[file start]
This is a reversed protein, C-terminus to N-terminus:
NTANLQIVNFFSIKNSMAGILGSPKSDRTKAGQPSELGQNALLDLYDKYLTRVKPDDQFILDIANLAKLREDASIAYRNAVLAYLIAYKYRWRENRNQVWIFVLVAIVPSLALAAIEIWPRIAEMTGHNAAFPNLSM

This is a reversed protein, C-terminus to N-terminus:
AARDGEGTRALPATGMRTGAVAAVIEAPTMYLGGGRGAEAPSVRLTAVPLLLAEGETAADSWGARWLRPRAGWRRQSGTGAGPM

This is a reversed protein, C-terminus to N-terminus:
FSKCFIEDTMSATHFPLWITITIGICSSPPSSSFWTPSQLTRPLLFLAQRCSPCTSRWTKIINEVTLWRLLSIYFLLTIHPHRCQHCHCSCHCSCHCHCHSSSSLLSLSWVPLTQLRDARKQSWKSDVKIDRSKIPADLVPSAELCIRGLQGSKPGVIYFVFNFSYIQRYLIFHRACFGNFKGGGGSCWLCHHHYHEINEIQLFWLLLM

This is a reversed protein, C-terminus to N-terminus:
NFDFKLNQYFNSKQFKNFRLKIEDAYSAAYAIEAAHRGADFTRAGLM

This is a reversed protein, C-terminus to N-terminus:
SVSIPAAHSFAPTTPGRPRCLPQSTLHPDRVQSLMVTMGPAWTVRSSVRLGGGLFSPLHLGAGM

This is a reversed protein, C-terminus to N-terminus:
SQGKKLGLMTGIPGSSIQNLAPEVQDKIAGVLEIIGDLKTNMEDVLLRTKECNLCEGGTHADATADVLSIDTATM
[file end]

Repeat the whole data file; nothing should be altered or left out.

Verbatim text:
This is a reversed protein, C-terminus to N-terminus:
NTANLQIVNFFSIKNSMAGILGSPKSDRTKAGQPSELGQNALLDLYDKYLTRVKPDDQFILDIANLAKLREDASIAYRNAVLAYLIAYKYRWRENRNQVWIFVLVAIVPSLALAAIEIWPRIAEMTGHNAAFPNLSM

This is a reversed protein, C-terminus to N-terminus:
AARDGEGTRALPATGMRTGAVAAVIEAPTMYLGGGRGAEAPSVRLTAVPLLLAEGETAADSWGARWLRPRAGWRRQSGTGAGPM

This is a reversed protein, C-terminus to N-terminus:
FSKCFIEDTMSATHFPLWITITIGICSSPPSSSFWTPSQLTRPLLFLAQRCSPCTSRWTKIINEVTLWRLLSIYFLLTIHPHRCQHCHCSCHCSCHCHCHSSSSLLSLSWVPLTQLRDARKQSWKSDVKIDRSKIPADLVPSAELCIRGLQGSKPGVIYFVFNFSYIQRYLIFHRACFGNFKGGGGSCWLCHHHYHEINEIQLFWLLLM

This is a reversed protein, C-terminus to N-terminus:
NFDFKLNQYFNSKQFKNFRLKIEDAYSAAYAIEAAHRGADFTRAGLM

This is a reversed protein, C-terminus to N-terminus:
SVSIPAAHSFAPTTPGRPRCLPQSTLHPDRVQSLMVTMGPAWTVRSSVRLGGGLFSPLHLGAGM

This is a reversed protein, C-terminus to N-terminus:
SQGKKLGLMTGIPGSSIQNLAPEVQDKIAGVLEIIGDLKTNMEDVLLRTKECNLCEGGTHADATADVLSIDTATM